I’m proud of this sonnet on a technical level. It is a true Petrarchan sonnet (iambic pentameter, and rhyming ABBAABBA CDECDE); the flow of words finds natural tiny pauses at the line breaks; only the volta, the twist to the exposition, is arguably in the wrong place, being strongest after the 11th line rather than after the eighth. But I feel it is all redeemed by a strong last line.

‘The Thief’ was originally published in ‘Candelabrum‘ – a magazine stolen by time.

Photo: “Thief Of Dreams” by Monica Blatton is licensed under CC BY-NC-ND 2.0

Short poem: ‘Every Little Mammal’

Every little mammal
Likes a little cuddle.
Man or mouse or camel,
Life becomes a muddle
If there is no cuddle
For the simple mammal.

There’s nothing much to this little poem. Sometimes an awareness of a rhyme or near-rhyme sparks a thought, sometimes a random thought contains words that rhyme, or nearly… and if it’s not a large thought, it’s not a large poem. But it’s there all the same. And if you’re really lucky, you can find an appropriate illustration…

This short poem was originally published, like a hundred others of mine, in Snakeskin. Thanks for all of them, editor George Simmers!

“Illuminated Manuscript, Collection of poems (masnavi), A mouse, clutching the reins of a camel, at a stream of water, Walters Art Museum Ms. W.626, fol. 94b” by Walters Art Museum Illuminated Manuscripts is marked with CC0 1.0

Poem: ‘The Divine Moon’

Do you remember when we used the Moon
To measure menses, measure time by month?
We’d found the Moon determined tides and blood,
So planted crops and children by its tides.

From tribal gods of weather, waves and war
We groped, pre-Science, through theology,
Trying to grasp the world and life and death,
Leaving the worship of the moon behind.

The atheist Gagarin, first to heaven,
Noted he didn’t see a God up there.
American believers, first to the Moon,
Quietly said nothing, and moved on.

Now city kids may never have seen stars…
Soon satellites will blanket the night sky…
With skyless nights, why should we still use months?
And when in space, why months? Or days? Why years?

Not knowing where we’re headed, all we know:
That god or goddess Moon’s left far behind.

This poem was published in the latest issue of Sally Long’s biannual Allegro Poetry Magazine. The issue has a theme of ‘Geography’, so the subjects range from the gardens at Stowe to the aftermath of Hiroshima. Perhaps the moon is in itself a little outside the Earth-bound definition of geography, but as it has always been such a big part of our lives on this planet I think it’s fair to include it. And people have been there, and will go again. And our attitudes to the Moon and Heaven and Earth will keep on evolving as humans themselves will change, moving forward in unknowable time and space.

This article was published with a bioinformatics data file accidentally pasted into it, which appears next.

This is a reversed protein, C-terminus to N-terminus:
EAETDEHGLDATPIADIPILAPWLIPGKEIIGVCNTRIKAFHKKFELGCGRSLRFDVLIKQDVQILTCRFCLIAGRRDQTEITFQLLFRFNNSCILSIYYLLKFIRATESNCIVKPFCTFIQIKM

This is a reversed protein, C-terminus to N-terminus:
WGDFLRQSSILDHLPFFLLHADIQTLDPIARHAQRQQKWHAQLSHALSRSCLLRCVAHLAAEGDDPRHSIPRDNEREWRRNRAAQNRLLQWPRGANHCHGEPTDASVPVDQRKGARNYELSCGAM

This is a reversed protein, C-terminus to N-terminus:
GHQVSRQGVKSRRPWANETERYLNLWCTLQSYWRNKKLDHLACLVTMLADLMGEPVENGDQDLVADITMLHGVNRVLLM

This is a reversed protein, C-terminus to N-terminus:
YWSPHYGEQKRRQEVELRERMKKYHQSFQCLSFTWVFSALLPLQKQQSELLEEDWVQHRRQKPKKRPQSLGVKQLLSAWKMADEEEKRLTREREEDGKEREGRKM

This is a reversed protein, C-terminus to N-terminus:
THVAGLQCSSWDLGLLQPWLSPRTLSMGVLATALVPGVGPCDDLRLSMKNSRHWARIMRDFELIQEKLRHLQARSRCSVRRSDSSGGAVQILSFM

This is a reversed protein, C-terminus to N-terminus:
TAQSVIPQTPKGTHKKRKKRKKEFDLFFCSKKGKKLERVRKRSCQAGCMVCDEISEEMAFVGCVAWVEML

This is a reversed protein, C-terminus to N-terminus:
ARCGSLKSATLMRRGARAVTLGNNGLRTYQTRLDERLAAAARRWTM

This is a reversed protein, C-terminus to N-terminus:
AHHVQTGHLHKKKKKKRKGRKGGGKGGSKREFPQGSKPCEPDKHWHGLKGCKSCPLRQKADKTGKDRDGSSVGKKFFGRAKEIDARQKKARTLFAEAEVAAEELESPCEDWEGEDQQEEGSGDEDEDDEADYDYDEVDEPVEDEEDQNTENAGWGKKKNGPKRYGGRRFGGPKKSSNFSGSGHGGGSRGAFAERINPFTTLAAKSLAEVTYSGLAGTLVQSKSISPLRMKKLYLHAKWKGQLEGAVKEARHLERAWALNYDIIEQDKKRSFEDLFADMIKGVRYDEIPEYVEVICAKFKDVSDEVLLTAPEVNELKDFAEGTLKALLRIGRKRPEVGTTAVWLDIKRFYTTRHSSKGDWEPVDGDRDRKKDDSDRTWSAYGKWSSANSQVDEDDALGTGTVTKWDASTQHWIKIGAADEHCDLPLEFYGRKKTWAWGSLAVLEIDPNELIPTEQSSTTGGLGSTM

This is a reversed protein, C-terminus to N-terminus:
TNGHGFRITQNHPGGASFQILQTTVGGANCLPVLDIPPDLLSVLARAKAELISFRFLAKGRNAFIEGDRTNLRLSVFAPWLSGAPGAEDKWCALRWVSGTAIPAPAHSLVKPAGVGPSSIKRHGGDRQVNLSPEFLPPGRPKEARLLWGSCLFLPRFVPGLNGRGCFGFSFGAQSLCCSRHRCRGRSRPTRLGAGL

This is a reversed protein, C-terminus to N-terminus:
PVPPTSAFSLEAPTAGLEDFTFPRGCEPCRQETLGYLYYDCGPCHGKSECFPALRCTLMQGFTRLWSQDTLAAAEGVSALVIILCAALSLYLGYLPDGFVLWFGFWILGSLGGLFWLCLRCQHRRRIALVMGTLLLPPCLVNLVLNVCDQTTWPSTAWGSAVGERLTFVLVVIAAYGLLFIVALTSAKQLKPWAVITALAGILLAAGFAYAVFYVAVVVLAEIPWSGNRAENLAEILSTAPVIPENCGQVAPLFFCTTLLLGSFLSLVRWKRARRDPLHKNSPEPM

The poem is in iambic pentameter, but lacks the rhyme and wordplay that I advocate for poetry. I thought of trying to shrink it down from 18 lines to a sonnet’s 14, which is a trick I’ve used before to make myself find rhymes and generally tighten up a poem; but in this case I couldn’t see which blocks of four lines I could combine, eliminate or otherwise reduce – they all seemed necessary, and hard to shrink. I hadn’t thought of going for four blocks of three lines each, with a concluding couplet… but that might provide a solution, if I feel up to attempting it for a couple of hours.

Meanwhile, if you’ve never seen Georges Melies’ 12-minute 1902 movie ‘Le Voyage dans la Lune’, here it is with an electronic soundtrack by Andreas Brink. Yes, our ideas about the moon keep changing…

Short Poem: ‘Cultural Field Trip’

Properly stroppily,
Off to Thermopylae
Busloads of schoolchildren
Grudgingly go;
Hoovered, manoeuvred
Off into the Louvre’d
Be better for profs who are
Trudgingly slow.

No, I agree, that’s not a true Double Dactyl because it doesn’t have a single-word double dactyl line. It’s just one of those poems I’ve written for no other purpose than to play with rhymes. The poem was published in this month’s Snakeskin, editor George Simmers privately commenting: “As an ex-teacher I empathise with the trudging profs.”

“Mona Lisa Madness” by Joe Parks is licensed under CC BY-NC 2.0

Short Poem: ‘Old Soldiers’

Sitting blowing bubbles
Each one a tiny world
Of monumental troubles
And how they all unfurled.

“The desert, Cairo, jaunty,
A blue room and whore –
And so I said to Monty –
And so we won the War!”